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I just installed Raspbian on my SD card, but I cannot connect to my network initially because it is hidden. I've tried following the guide https://raspi.tv/2017/how-to-auto-connect-your-raspberry-pi-to-a-hidden-ssid-wifi-network here (and the guide it links to). I've tried modifying my wpa_supplicant.conf to look like

ctr_interfaces=DIR=/var/run/wpa_supplicant GROUP=netdev

        ssid="My Network Name"

etc/network/interfaces looks like this:

auto lo
iface lo inet loopback
iface eth0 inet dhcp

allow-hotplug wlan0
iface wlan0 inet manual
wpa-roam /etc/wpa_supplicant/wpa_supplicant.conf
iface default inet dhcp

Also, I can't make the network visible.

  • Can you connect a monitor and keyboard?
    – goldilocks
    Aug 2, 2019 at 14:49
  • Unlikely to be a Pi specific problem. Not being able to connect to a hidden (no broadcast ssid) network is a common problem.
    – joan
    Aug 2, 2019 at 15:02
  • @goldilocks I can connect to a monitor and a keyboard. Aug 2, 2019 at 15:13
  • 1
    You'll need a bssid=xx:xx:xx:xx:xx:xx clause with the MAC address of the access point and scan_ssid=1. The simpler option is unhide the SSID. Hiding an SSID does precisely nothing to enhance WiFi security.
    – Dougie
    Aug 2, 2019 at 20:00
  • If you tried using normal Raspbian networking (preferably dhcpcd - but even obsolete Wheezy settings would work if you remove extraneous parameters) it would work.
    – Milliways
    Aug 2, 2019 at 22:21

1 Answer 1


This presumes Raspbian 10 (buster).

First stop the system dhcpcd service:

sudo systemd stop dhcpcd

Check wpa_supplicant has stopped:

ps -C wpa_supplicant

If not, kill it. Temporarily move /etc/network/interfaces and replace it with an empty file.

Then in one terminal (this will block if successful and produces output as it runs):

sudo wpa_supplicant -i wlan0 -c /etc/wpa_supplicant/wpa_supplicant.conf

This will run in the foreground and produce output comprehensible enough to tell whether it has succeeded or not. If so, you can now (from another terminal)

sudo dhcpcd --nobackground

You should be able to see what's going on with the two components.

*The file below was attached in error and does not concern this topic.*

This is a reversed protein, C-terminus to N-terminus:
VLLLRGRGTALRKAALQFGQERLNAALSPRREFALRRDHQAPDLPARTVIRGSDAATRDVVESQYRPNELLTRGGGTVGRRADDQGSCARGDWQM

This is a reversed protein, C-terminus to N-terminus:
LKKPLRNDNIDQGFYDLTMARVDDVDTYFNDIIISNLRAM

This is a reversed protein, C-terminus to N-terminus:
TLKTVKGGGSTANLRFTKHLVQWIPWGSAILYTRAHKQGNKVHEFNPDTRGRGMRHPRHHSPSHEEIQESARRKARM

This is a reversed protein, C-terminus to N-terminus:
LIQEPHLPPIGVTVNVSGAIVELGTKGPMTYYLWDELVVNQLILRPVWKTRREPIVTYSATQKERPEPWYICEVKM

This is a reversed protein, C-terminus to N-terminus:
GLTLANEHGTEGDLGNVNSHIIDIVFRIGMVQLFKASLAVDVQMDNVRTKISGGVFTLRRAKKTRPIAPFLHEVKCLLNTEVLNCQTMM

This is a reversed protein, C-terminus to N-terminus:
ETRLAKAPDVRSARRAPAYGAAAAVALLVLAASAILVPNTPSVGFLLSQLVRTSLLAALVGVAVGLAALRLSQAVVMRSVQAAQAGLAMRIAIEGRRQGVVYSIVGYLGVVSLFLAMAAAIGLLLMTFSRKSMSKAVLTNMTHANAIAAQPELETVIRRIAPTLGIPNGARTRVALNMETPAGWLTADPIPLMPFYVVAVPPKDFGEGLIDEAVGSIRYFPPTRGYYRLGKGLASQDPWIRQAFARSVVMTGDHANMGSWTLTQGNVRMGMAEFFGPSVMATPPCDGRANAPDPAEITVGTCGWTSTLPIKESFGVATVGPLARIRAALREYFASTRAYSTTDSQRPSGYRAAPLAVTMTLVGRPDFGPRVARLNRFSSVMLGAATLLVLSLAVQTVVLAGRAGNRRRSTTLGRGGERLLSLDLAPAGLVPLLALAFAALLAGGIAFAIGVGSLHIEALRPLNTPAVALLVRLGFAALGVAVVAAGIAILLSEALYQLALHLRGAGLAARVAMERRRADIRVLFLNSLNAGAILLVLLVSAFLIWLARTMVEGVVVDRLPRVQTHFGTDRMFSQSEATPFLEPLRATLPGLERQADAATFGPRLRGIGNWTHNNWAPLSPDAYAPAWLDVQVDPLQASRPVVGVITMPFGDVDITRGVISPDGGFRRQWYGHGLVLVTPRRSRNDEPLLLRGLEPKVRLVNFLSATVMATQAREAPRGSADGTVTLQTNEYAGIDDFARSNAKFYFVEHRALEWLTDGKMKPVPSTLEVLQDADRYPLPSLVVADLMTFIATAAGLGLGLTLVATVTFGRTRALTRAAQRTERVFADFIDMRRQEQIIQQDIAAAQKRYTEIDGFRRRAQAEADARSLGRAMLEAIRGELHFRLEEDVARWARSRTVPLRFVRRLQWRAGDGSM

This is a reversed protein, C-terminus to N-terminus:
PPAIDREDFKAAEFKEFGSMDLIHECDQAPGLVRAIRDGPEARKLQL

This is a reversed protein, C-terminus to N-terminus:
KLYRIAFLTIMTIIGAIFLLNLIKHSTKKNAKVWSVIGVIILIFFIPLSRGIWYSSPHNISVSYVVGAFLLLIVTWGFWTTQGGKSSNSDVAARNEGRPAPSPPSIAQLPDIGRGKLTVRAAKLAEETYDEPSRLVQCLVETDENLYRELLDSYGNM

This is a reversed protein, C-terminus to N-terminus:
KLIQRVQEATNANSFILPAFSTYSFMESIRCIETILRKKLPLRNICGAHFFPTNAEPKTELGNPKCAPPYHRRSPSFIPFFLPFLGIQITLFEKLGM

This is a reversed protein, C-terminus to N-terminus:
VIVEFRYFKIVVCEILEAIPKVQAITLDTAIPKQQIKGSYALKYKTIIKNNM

Note that normally, dhcpcd starts wpa_supplicant. However, if it is already running (because you started it first, as above), a second instance will not start on the same interface.

  • Dhcpcd will NOT be running because the interfaces calls DHCP
    – Milliways
    Aug 3, 2019 at 23:02
  • 1
    @Milliways Dhcpcd is normally started by directly by systemd at boot (dhcpcd.service). The stuff in /etc/network is just used by the commands ifup and ifdown, which are run by networking.service-- but only once at boot or when subsequently invoked (ie., that is not a persistent service; I think mostly what it is about is providing concrete criteria for network-online.target). Other than being run in order if they are both running, one does not require the other, and while the networking service may make use of dhcpcd, dhcpcd does not make any use of the networking service...
    – goldilocks
    Aug 4, 2019 at 12:17
  • ...If you stop the service and start dhcpcd manually, nothing in /etc/networks matters (actually, it is exactly the same if you start it via systemd start dhcpcd, but the manual foreground invocation above is simpler for debugging problems). That said, to be paranoid, it might as well be emptied first (so edited).
    – goldilocks
    Aug 4, 2019 at 12:17
  • dhcpcd is a DHCP client (among other things) If dhcpcd detects another active DHCP client it disables itself. There is a boot message to this effect if interfaces includes dhcp. All the OP has to do is pick a networking tool (anp properly configure it) rather than trying to mix incompatible tools (and not include random parameters). Mind you, the OP has provided no meaningful status information.
    – Milliways
    Aug 4, 2019 at 12:27
  • I'm not sure what your point is. The first instruction above is sudo systemd stop dhcpcd. This will stop dhcpcd and it will not be running. You can then invoke sudo dhcpcd manually. There is no "trying to mix incompatible tools" here. My point is that if there is a problem beyond the system's control -- a reason why the normal services are not working -- this is a way to check for a significant subset of such reasons.
    – goldilocks
    Aug 4, 2019 at 12:35

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